systems, closure of the system of equations remains an open question,
although it is clear that the system can always be closed by the
addition of further macroscale measurements.

Amplitude inversion for three reflectivities (ps.gz 26K) (pdf 46K) (src 112K)
**Prucha M. L. and Herkenhoff E. F.**

Seismic amplitudes can provide information about rock properties
if the amplitudes can be properly processed Backus (1983); Castagna and Backus (1993).
This is very difficult
to do given the nonlinearity of the Zoeppritz equation. The linearized
Bortfeld approximation Bortfeld (1961) allows us to invert the data to
obtain the reflectivities of events. Unfortunately, most
...

Fault contours from seismic (ps.gz 490K) (pdf 331K) (src 3367K)
**Lomask J.**

Fault contours are created by mapping the slip distribution along a
fault surface.
Fault contours have many useful applications in geophysics and geology
including rock stress analysis, interpretation, and processing.
Therefore, automatic calculation of fault contours from 3D data would be
very valuable.
As the first step in that direction, displacement is calculated from
a simple 2D model of faulted seismic data.
Making a stationary assumption, the displacement is calculated by
fitting a smooth line to a cross-correlagram.
The cross-correlagram is created by windowed cross-correlation
across the fault.
To fit this line, I use a non-linear optimization method that has
similarities to Simulated Annealing.
This removes most of the displacement which will later allow other
methods to solve the non-stationary problem.

Toward subsurface illumination-based seismic survey design (ps.gz 686K) (pdf 456K) (src 27673K)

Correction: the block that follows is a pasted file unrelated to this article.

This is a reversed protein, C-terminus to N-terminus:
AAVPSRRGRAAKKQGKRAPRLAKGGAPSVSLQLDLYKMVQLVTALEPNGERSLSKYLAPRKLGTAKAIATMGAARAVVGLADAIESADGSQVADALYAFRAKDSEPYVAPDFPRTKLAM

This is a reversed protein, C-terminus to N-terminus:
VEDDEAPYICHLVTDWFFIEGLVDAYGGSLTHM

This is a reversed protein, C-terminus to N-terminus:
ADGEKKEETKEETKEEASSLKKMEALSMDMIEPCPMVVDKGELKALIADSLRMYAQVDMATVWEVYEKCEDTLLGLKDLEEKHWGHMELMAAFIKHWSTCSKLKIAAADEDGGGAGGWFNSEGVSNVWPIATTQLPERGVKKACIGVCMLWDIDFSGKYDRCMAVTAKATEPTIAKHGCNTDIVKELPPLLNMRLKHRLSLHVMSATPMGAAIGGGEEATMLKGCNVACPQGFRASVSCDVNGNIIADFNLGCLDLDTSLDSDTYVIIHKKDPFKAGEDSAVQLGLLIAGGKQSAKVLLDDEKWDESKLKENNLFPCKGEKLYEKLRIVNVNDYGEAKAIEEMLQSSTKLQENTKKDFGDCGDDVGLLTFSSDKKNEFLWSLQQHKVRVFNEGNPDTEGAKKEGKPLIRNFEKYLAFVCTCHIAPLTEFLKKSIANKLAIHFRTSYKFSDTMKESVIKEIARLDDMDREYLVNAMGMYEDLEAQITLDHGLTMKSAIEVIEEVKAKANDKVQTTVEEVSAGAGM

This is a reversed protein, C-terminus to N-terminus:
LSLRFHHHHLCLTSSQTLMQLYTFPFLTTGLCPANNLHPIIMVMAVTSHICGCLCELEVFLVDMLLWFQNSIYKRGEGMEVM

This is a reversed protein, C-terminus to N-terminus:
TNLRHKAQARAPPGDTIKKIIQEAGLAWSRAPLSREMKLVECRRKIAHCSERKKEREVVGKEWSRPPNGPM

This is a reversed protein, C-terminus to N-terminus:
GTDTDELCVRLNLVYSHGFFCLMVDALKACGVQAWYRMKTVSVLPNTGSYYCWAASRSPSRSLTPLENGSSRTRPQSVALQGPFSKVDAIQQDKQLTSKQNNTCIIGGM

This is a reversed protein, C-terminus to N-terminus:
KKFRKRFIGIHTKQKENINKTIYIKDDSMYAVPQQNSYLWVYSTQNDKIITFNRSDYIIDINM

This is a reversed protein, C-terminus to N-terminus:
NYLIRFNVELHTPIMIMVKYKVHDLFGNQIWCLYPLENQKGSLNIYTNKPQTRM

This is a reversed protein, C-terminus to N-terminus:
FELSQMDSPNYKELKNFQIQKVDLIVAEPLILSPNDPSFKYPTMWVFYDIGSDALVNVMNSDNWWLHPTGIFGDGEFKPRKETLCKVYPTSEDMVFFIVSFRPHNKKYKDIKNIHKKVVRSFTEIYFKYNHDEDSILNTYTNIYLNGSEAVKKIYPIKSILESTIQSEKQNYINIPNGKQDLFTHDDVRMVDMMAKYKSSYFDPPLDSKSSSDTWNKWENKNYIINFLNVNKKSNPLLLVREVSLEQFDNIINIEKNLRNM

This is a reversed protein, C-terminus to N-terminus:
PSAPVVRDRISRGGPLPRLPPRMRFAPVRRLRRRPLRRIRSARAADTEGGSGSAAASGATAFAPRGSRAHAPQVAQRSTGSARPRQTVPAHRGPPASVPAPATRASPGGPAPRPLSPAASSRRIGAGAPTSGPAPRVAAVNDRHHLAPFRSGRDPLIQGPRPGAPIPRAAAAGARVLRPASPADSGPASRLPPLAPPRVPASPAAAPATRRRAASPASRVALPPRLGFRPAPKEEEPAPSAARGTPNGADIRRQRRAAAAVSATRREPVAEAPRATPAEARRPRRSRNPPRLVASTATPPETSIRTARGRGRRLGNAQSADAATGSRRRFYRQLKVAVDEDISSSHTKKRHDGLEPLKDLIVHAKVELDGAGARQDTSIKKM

**Alvarez G.**

Non-stationary, multi-scale prediction-error filters and irregularly sampled data (ps.gz 844K) (pdf 415K) (src 5530K)
**Curry W.**

Madagascar satellite data: an inversion test case (ps.gz 1426K) (pdf 814K) (src 30858K)
**Lomask J.**

The Madagascar satellite data set provides images of a spreading ridge off the coast of Madagascar. This data set has two regions: the southern half is densely sampled and the northern half is sparsely sampled. This data set is an excellent test case for inversion methods. It presents several challenges that geophysicists face in generating seismic maps in general. The data is acquired in swaths that follow irregular paths(tracks), similar in some respects to irregular 3D acquisition geometries. Inversion allows us to combine these different data paths into one image. Shifts between tracks are removed by taking the derivative along the tracks in the inversion fitting goals. By looking at the residual in data-space, we were able to see errors in the weighting operator. The sparsely sampled region presents a missing data problem. In the future, we intend to estimate 2D prediction error filters (PEFs) on these sparse tracks and use them to fill in the missing data. I have tested one method on a simple 1D model, in which I estimate a PEF and missing data simultaneously while throwing out fitting equations where the leading 1 coefficient of the PEF lands on unknown data. Thus, this data will give us an opportunity to test different methods of estimating PEFs on sparse and irregular data. Also, preconditioning on the helix greatly speeds convergence.

Implementing non-stationary filtering in time and in (ps.gz 685K) (pdf 2019K) (src 20772K)